Unilever names worst fear: an L-shaped future
Gail Klintworth, the chairman of Unilever South Africa, has warned her staff to prepare for the worst. Although talk of green shoots is peppering just about every conversation and press release on the economy, the group globally is expecting an L-shaped recovery, meaning that getting back to where we were before the bust is going to take a very long time.
Part of the problem now is that the good times were just too good. South Africa experienced a boom between 2001 and last year driven by consumer expenditure that resulted in local consumers having among the highest debt levels worldwide.
For Unilever - which sells food, homecare and personal hygiene products, many of which are not basic supplies - it is paramount that consumers have disposable income. But with increased debt, higher food, utility, petrol and medical care prices, many consumers increasingly have less room to manoeuvre. That is those that still have work.
For the 475 000 people who have lost their jobs out of the estimated 8 million people who are employed, the impact on food sales is even more pronounced.
Many consumers are cutting out what some consider basics. Sales of margarine have contracted by 25 percent.
The worst months for sales were July, August and last month.
Klintworth, who was speaking yesterday at the Durban Chemicals Cluster event, joked that in the middle of the month there were more Unilever merchandisers in stores than customers.
Globally, a recovery is expected in the first half of next year. In South Africa, where it took a while for us to realise that the economy was going to be affected by the global recession, it may take longer for us to realise that things are getting better.
Although Christmas is expected to boost consumer spending and World Cup next year will lift confidence, what happens after that?
Klintworth is worried. She may be right. If there is no shift in the economy which results in jobs being created and consumers feeling less pressured financially, then a slump in confidence may mean the recovery may be a long way off.
Everything but pestilence and famine was tossed onto the list of "appalling things that will happen if you touch us" that has been drawn up by the cellphone operators.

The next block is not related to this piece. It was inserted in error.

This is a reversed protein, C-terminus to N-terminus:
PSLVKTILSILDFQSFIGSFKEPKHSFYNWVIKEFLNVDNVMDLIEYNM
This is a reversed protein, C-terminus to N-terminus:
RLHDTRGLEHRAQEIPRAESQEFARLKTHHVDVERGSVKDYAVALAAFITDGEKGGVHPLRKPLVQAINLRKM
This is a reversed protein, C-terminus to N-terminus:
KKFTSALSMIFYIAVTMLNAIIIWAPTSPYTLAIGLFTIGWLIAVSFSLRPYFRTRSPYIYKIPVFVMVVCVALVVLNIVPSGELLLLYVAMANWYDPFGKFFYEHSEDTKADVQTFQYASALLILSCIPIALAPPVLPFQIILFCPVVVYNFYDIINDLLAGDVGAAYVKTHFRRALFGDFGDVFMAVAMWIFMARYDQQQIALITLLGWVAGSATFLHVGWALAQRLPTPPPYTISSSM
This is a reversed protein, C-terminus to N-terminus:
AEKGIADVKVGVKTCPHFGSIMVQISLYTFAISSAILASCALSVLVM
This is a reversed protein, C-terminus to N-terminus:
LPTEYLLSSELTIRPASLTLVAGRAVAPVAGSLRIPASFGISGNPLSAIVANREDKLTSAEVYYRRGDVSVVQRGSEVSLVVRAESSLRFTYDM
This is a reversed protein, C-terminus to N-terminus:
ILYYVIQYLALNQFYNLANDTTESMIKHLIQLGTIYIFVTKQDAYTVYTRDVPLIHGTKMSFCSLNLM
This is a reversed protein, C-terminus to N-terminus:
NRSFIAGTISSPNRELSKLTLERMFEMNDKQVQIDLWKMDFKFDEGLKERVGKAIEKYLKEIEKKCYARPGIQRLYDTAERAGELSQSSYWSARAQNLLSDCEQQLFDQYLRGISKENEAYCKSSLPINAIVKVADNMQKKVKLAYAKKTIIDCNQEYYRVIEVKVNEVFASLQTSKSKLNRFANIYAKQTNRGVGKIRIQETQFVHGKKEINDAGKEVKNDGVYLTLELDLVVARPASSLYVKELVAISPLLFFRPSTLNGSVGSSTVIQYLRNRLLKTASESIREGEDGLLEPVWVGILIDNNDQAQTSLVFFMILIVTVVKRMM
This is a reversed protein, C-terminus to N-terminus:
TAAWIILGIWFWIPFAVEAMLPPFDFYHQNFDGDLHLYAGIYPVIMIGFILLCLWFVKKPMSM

If the cellular operators are to be believed - and who of us wouldn't believe them? - they are the source of huge portions of economic growth, provide employment for a large chunk of our labour force, guarantee the smooth running of the World Cup, and ensure nationwide happiness by enabling even the poorest of us to communicate.
The fact that the poorest of us have to communicate between two and four in the morning should not be allowed to detract from the enormous social role that these operators play.
For evidence of just how indulged a sector can be, it would be hard to beat the presentation made yesterday by MTN to the parliamentary committee on communications. It oozed with entitlement; their management was entitled to absolute certainty when they came to drawing up 10-year investment plans and their shareholders were entitled to absolute certainty when it came to returns on their investment.
That the customers were squeezed between these sets of entitlement has been of little interest to anyone until recently.
One of the truly disturbing things about attending these public hearings on cellphone interconnection rates is that eventually you are struck by the suspicion that they may be worse than the banks.
Anyone who attended the Competition Commission's "market inquiry" into the banks a few years ago will surely have been struck by a sense of déj224 vu when MTN's Karel Pienaar started talking about the need to compare apples with apples and proceeded to muddy up the waters of comparison. So it seems that just like bank accounts, no two cellphone accounts are the same. Which does of course mean that just as no bank can be said to be overcharging, neither can any cellphone operator.
Comrades in silence
On the day that the executive team of the Industrial Development Corporation (IDC), including chief executive Geoffrey Qhena, briefed a National Council of Provinces trade and international relations committee, Deputy Agriculture Minister Pieter Mulder received an answer to his question about a party laid on for IDC chairwoman Wendy Luhabe to the tune of about R450 000.
Mulder asked whether Trade and Industry Minister Rob Davies had received a report entitled Through the Eyes of IDC Employees from presidential official Jessie Duarte - about industrial relations at the IDC - and whether he had been informed "regarding a party which the IDC held in honour of chairperson Wendy Luhabe"? He also asked Davies whether he regarded the expenses for such a party "as a waste of IDC funds? If not, why not; if so, what steps will he take to recoup the money?"
Davies said he was made aware of "anonymous allegations concerning industrial relations at the IDC. This was brought to the attention of the IDC and is being dealt with."
He also said the department was aware of the farewell function for five directors, "including Ms Wendy Luhabe". The function took place on September 11 last year at the IDC. It was funded by the IDC "and its total cost, including VAT (value-added tax), was R447 ë.03".
"The decision to renew Luhabe's contract was made after the function. The IDC was informed of this decision on September 29, 2008."
Notably the question wasn't asked by her husband, MP Mbhazima Shilowa, the deputy president of Cope. Parliament is, indeed, a strange place.
Edited by Peter DeIonno. With contributions from Samantha Enslin-Payne, Ann Crotty and Donwald Pressly